1. Welcome to Paranormalis!

    Come on in and join our discussions about the paranormal and time travel! Take a moment to Register and gain extra privileges that you don't have as a guest.
    Registration is simple and free! If you encounter any problem, contact support.

    Already a member? Login Now!

Are you ready for 2012?

Discussion in 'Doomsday and Signs of the End Times' started by Samstwitch, Dec 15, 2011.

  1. Techciple

    Techciple Junior Member

    Joined:
    Oct 26, 2011
    Messages:
    62
    Likes Received:
    19
    2012 will just be another year. We will have some technical issues with solar activity, but that's it. There's no 'exo-planet', there is no disaster that will befall us. Doomsayers are not new. For centuries those endowed with more ego than the usual man have proclaimed upcoming disaster and peril. I just wish they would fix their pathetic lives instead of wishing the world to end. But you can't convince some. Iv'e had that many arguments with people spawning psuedo-science Iv'e given up. Here's the deal, let's talk about it in 2012. It will be interesting to hear the excuses and the new prophecies.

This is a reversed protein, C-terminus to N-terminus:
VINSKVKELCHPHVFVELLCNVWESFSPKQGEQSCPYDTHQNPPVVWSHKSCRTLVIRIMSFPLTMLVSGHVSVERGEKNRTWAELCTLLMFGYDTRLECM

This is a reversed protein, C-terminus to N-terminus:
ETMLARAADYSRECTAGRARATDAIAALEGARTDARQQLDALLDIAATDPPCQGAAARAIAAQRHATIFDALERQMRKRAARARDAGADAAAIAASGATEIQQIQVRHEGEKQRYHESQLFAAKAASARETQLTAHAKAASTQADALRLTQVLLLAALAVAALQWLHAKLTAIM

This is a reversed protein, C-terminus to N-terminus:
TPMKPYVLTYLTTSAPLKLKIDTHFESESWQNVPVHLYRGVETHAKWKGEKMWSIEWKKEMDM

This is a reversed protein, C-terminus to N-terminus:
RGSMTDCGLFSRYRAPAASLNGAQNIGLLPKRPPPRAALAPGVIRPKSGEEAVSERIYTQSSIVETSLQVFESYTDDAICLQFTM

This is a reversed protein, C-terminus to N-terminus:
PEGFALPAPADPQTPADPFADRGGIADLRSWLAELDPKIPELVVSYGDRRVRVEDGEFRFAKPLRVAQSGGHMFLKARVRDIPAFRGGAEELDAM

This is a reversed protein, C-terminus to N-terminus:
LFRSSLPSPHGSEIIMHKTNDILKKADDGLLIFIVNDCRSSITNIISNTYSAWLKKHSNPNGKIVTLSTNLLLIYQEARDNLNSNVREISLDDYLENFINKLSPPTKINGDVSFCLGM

2. Rosco..Jones

    Rosco..Jones Active Member

    Joined:
    Sep 22, 2011
    Messages:
    340
    Likes Received:
    73
    While all the wild predictions may be fantasy, there are enough potential changes happening in the world we need to take into account. The middle east is a time bomb that will go off at some point. Think gas is high now... China is expanding its military rapidly, why? The dollar is going to collapse in the near future. Eternal growth economies don't work. Resources are running out. Shortages of food and water are becoming a problem. The seismic activity in Japan is something never seen before. Politics of the left and right may result in violence. And that's just a start. Who needs to worry about solar flares, mystery planets and all that. We have enough REAL things to worry about.